How we count the votes for the NFL’s top awards

By Jake Kreinberg

Our lead NFL writer explains AP’s role in announcing the winners of eight awards — including the most valuable player — that are presented at the NFL Honors show each year.

Each year on the eve of the Super Bowl, the NFL hosts its Honors awards show to recognize top players and coaches from the season. I talked with Barry Wilner, our lead NFL writer, about who decides the winners and how the players feel about the show.


Barry Wilner

Which awards are announced by The Associated Press?

- Most Valuable Player
- Coach of the Year
- Assistant Coach of the Year
- Offensive Player of the Year
- Defensive Player of the Year
- Offensive Rookie of the Year
- Defensive Rookie of the Year
- Comeback Player of the Year

Who decides the winner of each award?

AP doesn’t decide — we just count the ballots. There are 50 media members from around the country who cover the NFL regularly and do all the voting. Some are writers; others are broadcasters. But they’re all picked because they’re the best in the business in covering the sport. They are totally independent of the league itself — no one works for NFL Network, for example — and have varying degrees of reporting experience.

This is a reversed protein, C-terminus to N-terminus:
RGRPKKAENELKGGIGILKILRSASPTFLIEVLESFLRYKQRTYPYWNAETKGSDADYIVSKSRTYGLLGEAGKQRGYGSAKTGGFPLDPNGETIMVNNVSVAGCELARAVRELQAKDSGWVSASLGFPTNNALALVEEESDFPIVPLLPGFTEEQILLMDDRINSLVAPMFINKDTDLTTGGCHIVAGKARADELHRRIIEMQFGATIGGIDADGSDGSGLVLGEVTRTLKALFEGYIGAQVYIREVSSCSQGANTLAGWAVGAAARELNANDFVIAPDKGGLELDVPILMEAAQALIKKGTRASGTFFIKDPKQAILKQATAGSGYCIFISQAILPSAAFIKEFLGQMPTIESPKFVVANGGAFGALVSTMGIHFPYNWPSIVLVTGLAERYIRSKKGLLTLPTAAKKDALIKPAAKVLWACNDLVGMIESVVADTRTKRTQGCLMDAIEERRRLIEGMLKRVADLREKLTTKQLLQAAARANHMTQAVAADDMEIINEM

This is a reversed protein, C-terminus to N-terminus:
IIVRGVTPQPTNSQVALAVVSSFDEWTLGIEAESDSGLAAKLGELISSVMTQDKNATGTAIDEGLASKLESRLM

Well-known voters include former players Troy Aikman (Fox Sports) and Cris Collinsworth (NBC Sports), as well as former coaches Tony Dungy (NBC Sports) and Herm Edwards (ESPN).

How does the voting process work?

It’s pretty simple — each of the 50 voters casts a ballot for each award, and the player or coach with the most votes wins. We just began the assistant coach of the year last year, and the comeback player of the year in 1998. All the others date back to the 1950s and ’60s.

Are the voters the same each year?

The majority are the same each year because they are very good at what they do. But we’ll make changes now and again. There are a variety of reasons for why we may change a few voters — someone may drop off the NFL beat, another might retire. But in general, they are consistent.

How long has AP been involved?